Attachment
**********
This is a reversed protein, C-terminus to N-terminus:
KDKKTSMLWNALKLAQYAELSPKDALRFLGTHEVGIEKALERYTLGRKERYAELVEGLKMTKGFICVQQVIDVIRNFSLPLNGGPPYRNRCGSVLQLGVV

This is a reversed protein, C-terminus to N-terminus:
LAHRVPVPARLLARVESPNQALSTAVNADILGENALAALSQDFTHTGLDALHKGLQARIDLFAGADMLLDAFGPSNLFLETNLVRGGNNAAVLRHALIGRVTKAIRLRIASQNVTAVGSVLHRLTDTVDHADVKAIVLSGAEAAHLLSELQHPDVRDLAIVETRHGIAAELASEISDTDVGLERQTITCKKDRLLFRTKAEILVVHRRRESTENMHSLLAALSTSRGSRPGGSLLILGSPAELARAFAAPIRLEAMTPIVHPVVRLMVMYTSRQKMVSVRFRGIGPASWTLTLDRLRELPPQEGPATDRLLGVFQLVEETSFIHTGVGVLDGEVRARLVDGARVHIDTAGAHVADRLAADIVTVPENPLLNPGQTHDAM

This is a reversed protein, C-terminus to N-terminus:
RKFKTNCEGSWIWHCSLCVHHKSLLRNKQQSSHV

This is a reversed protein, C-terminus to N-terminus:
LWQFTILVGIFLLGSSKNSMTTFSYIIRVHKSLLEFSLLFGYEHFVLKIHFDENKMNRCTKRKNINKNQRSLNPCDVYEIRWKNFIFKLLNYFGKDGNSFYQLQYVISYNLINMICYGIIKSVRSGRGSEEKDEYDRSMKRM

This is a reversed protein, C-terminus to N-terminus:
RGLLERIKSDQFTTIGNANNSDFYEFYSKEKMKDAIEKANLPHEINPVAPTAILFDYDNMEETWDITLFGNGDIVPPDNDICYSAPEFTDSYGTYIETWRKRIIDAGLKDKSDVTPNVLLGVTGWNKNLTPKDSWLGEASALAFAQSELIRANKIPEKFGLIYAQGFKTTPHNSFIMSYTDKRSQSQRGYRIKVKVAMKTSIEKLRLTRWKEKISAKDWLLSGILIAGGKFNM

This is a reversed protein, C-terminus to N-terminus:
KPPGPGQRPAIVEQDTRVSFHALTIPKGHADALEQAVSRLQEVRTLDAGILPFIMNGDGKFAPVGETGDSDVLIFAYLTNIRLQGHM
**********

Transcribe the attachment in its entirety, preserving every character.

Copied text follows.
This is a reversed protein, C-terminus to N-terminus:
KDKKTSMLWNALKLAQYAELSPKDALRFLGTHEVGIEKALERYTLGRKERYAELVEGLKMTKGFICVQQVIDVIRNFSLPLNGGPPYRNRCGSVLQLGVV

This is a reversed protein, C-terminus to N-terminus:
LAHRVPVPARLLARVESPNQALSTAVNADILGENALAALSQDFTHTGLDALHKGLQARIDLFAGADMLLDAFGPSNLFLETNLVRGGNNAAVLRHALIGRVTKAIRLRIASQNVTAVGSVLHRLTDTVDHADVKAIVLSGAEAAHLLSELQHPDVRDLAIVETRHGIAAELASEISDTDVGLERQTITCKKDRLLFRTKAEILVVHRRRESTENMHSLLAALSTSRGSRPGGSLLILGSPAELARAFAAPIRLEAMTPIVHPVVRLMVMYTSRQKMVSVRFRGIGPASWTLTLDRLRELPPQEGPATDRLLGVFQLVEETSFIHTGVGVLDGEVRARLVDGARVHIDTAGAHVADRLAADIVTVPENPLLNPGQTHDAM

This is a reversed protein, C-terminus to N-terminus:
RKFKTNCEGSWIWHCSLCVHHKSLLRNKQQSSHV

This is a reversed protein, C-terminus to N-terminus:
LWQFTILVGIFLLGSSKNSMTTFSYIIRVHKSLLEFSLLFGYEHFVLKIHFDENKMNRCTKRKNINKNQRSLNPCDVYEIRWKNFIFKLLNYFGKDGNSFYQLQYVISYNLINMICYGIIKSVRSGRGSEEKDEYDRSMKRM

This is a reversed protein, C-terminus to N-terminus:
RGLLERIKSDQFTTIGNANNSDFYEFYSKEKMKDAIEKANLPHEINPVAPTAILFDYDNMEETWDITLFGNGDIVPPDNDICYSAPEFTDSYGTYIETWRKRIIDAGLKDKSDVTPNVLLGVTGWNKNLTPKDSWLGEASALAFAQSELIRANKIPEKFGLIYAQGFKTTPHNSFIMSYTDKRSQSQRGYRIKVKVAMKTSIEKLRLTRWKEKISAKDWLLSGILIAGGKFNM

This is a reversed protein, C-terminus to N-terminus:
KPPGPGQRPAIVEQDTRVSFHALTIPKGHADALEQAVSRLQEVRTLDAGILPFIMNGDGKFAPVGETGDSDVLIFAYLTNIRLQGHM